Concept

# Relativity of simultaneity

Summary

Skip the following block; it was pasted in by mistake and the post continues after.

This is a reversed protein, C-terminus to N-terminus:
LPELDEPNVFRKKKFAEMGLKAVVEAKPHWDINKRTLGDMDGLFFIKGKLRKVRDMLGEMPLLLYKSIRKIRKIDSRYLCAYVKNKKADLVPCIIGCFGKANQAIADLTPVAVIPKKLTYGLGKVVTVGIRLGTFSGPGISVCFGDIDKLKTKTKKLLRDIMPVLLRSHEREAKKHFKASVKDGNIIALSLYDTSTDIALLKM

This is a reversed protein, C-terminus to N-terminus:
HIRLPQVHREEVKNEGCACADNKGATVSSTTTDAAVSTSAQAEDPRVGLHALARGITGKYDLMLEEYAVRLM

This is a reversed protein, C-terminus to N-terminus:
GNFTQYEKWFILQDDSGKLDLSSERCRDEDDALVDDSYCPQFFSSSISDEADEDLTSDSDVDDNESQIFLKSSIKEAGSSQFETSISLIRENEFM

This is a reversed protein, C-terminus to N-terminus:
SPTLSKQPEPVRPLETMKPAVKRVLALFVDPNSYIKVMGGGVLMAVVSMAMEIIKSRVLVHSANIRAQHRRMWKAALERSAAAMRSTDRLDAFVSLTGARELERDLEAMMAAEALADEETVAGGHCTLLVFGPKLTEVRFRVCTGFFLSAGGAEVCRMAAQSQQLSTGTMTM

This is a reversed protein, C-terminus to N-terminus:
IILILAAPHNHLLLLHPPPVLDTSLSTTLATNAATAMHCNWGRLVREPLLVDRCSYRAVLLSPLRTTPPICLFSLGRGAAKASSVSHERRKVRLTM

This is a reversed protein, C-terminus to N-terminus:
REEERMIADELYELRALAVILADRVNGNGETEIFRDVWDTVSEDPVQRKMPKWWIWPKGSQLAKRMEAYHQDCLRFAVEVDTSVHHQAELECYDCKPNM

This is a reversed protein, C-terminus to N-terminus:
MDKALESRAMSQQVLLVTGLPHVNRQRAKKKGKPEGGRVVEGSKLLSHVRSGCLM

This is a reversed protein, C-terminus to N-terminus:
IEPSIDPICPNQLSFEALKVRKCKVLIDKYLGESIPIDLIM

In physics, the relativity of simultaneity is the concept that distant simultaneity – whether two spatially separated events occur at the same time – is not absolute, but depends on the observer's reference frame. This possibility was raised by mathematician Henri Poincaré in 1900, and thereafter became a central idea in the special theory of relativity. According to the special theory of relativity introduced by Albert Einstein, it is impossible to say in an absolute sense that two distinct events occur at the same time if those events are separated in space. If one reference frame assigns precisely the same time to two events that are at different points in space, a reference frame that is moving relative to the first will generally assign different times to the two events (the only exception being when motion is exactly perpendicular to the line connecting the locations of both events). For example, a car crash in London and another in New York appearing to happen at the same time to an observer on Earth, will appear to have occurred at slightly different times to an observer on an airplane flying between London and New York. Furthermore, if the two events cannot be causally connected, depending on the state of motion, the crash in London may appear to occur first in a given frame, and the New York crash may appear to occur first in another. However, if the events are causally connected, precedence order is preserved in all frames of reference. History of special relativityHistory of Lorentz transformations and Lorentz ether theory In 1892 and 1895, Hendrik Lorentz used a mathematical method called "local time" t' = t – v x/c2 for explaining the negative aether drift experiments. However, Lorentz gave no physical explanation of this effect. This was done by Henri Poincaré who already emphasized in 1898 the conventional nature of simultaneity and who argued that it is convenient to postulate the constancy of the speed of light in all directions.